Epistolarum ad Vaimiliares

The Epistolarum ad Vaimiliares is a collection of letters between Roman politician Marcus Tullius Cicero and various public and private figures. It was printed in Latin in 1610 byTypis Wechelianis apud heredes Ioannis Aubrii (Wechel Press) in Germany. According to scholar D. R. Shackleton Bailey, the title translates to “Letters to Friends.”  This copy’s physical binding and construction is noteworthy. The cover of the book is a limp vellum animal skin cover, and upon examining the spine of the book we can see that recycled paper was used in the binding of this book.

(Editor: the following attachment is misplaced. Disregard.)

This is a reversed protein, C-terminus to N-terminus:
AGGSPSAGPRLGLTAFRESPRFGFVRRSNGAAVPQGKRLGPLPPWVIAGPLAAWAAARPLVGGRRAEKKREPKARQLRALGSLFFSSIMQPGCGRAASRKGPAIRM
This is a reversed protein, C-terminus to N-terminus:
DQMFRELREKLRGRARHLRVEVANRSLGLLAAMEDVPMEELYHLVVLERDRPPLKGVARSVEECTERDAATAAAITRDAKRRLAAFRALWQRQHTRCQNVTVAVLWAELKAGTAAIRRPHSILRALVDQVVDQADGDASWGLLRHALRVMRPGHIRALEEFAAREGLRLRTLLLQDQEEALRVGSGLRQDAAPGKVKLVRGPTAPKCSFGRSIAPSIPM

A close look at the book reveals that the printing of the text is of extremely high quality. The margins and spacing of the lettering is consistent throughout and there are no typographical mistakes. Moreover, there are many  stylistic choices that give the book character, such as the use of asterisks to separate sections of the book, the inclusion of a title page (which at the time was gaining popularity), and the use of wood cut symbols for designs in the front and back. These symbols are also present at the  beginning of the chapters, a stylistic choice that  is a carryover from medieval manuscripts.

The level of detail and care that the printer invested in Epistolarum ad Vaimiliares underscores the consistency of the value that humans have placed on knowledge itself and the value of books and printing across time. In 1610, printing a book took tremendous time and resources; a book of this quality was highly valued.

Click the cover of the Epistolarum ad Vaimiliares below to open the book and explore it in more detail!